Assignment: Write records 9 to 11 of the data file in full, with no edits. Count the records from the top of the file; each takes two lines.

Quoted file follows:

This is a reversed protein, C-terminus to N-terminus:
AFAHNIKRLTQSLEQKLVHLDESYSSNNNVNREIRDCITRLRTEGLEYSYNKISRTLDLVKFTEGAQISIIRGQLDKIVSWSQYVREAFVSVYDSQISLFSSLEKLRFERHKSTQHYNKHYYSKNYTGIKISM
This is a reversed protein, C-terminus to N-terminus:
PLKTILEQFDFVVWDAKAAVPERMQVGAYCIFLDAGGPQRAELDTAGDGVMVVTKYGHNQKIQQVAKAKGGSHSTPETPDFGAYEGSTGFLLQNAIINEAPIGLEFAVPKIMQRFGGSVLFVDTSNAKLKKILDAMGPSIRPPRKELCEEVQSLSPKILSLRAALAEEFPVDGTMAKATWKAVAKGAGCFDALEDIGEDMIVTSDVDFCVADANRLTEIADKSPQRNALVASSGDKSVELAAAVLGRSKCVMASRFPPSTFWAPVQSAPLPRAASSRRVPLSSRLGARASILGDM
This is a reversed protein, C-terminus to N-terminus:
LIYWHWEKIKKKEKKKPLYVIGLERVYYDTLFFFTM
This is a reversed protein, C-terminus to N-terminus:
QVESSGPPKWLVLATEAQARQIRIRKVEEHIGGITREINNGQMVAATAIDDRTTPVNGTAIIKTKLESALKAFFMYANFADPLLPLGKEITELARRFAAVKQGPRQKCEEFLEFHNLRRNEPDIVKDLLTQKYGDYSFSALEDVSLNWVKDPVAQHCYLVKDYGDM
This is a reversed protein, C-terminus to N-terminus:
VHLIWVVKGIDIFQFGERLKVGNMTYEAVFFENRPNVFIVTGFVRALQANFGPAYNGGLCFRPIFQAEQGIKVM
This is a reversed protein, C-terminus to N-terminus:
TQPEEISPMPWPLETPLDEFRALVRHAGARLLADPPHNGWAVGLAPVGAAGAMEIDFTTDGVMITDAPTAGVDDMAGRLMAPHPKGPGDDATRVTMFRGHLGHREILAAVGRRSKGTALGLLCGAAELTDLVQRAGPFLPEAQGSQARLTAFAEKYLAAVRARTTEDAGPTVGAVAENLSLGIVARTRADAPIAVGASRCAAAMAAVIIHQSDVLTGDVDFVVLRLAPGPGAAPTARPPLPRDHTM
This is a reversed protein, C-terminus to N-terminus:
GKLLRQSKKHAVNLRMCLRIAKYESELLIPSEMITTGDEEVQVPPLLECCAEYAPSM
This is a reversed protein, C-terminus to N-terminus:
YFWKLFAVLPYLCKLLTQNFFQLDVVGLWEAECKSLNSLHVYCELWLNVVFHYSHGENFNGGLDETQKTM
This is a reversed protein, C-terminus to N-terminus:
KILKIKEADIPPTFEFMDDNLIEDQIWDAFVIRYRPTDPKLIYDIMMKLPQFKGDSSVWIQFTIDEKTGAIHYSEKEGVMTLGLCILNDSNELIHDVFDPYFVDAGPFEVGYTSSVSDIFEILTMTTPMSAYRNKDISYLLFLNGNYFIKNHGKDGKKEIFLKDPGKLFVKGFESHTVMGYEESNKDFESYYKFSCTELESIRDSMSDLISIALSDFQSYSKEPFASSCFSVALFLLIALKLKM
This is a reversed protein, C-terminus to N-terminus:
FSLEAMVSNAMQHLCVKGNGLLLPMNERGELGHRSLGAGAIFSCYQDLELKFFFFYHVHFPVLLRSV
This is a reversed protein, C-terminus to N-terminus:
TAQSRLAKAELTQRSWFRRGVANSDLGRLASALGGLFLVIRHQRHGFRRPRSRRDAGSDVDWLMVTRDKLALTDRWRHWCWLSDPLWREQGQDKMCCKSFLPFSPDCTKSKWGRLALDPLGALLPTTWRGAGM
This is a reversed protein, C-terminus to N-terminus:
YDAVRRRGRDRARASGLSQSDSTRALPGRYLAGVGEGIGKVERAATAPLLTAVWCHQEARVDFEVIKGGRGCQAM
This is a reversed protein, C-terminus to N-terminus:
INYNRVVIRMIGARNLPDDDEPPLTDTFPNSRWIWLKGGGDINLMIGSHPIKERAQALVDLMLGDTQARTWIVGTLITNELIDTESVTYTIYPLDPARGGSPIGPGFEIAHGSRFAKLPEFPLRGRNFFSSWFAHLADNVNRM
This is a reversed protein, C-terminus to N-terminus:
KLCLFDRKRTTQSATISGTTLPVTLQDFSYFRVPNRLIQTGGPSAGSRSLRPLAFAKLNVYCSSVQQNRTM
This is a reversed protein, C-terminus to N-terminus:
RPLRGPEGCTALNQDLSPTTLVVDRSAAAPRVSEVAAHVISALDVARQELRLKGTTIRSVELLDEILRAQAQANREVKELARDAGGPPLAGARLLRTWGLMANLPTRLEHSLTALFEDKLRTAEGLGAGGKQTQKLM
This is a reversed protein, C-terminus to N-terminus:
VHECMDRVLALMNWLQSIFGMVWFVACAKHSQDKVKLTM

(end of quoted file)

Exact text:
This is a reversed protein, C-terminus to N-terminus:
KILKIKEADIPPTFEFMDDNLIEDQIWDAFVIRYRPTDPKLIYDIMMKLPQFKGDSSVWIQFTIDEKTGAIHYSEKEGVMTLGLCILNDSNELIHDVFDPYFVDAGPFEVGYTSSVSDIFEILTMTTPMSAYRNKDISYLLFLNGNYFIKNHGKDGKKEIFLKDPGKLFVKGFESHTVMGYEESNKDFESYYKFSCTELESIRDSMSDLISIALSDFQSYSKEPFASSCFSVALFLLIALKLKM
This is a reversed protein, C-terminus to N-terminus:
FSLEAMVSNAMQHLCVKGNGLLLPMNERGELGHRSLGAGAIFSCYQDLELKFFFFYHVHFPVLLRSV
This is a reversed protein, C-terminus to N-terminus:
TAQSRLAKAELTQRSWFRRGVANSDLGRLASALGGLFLVIRHQRHGFRRPRSRRDAGSDVDWLMVTRDKLALTDRWRHWCWLSDPLWREQGQDKMCCKSFLPFSPDCTKSKWGRLALDPLGALLPTTWRGAGM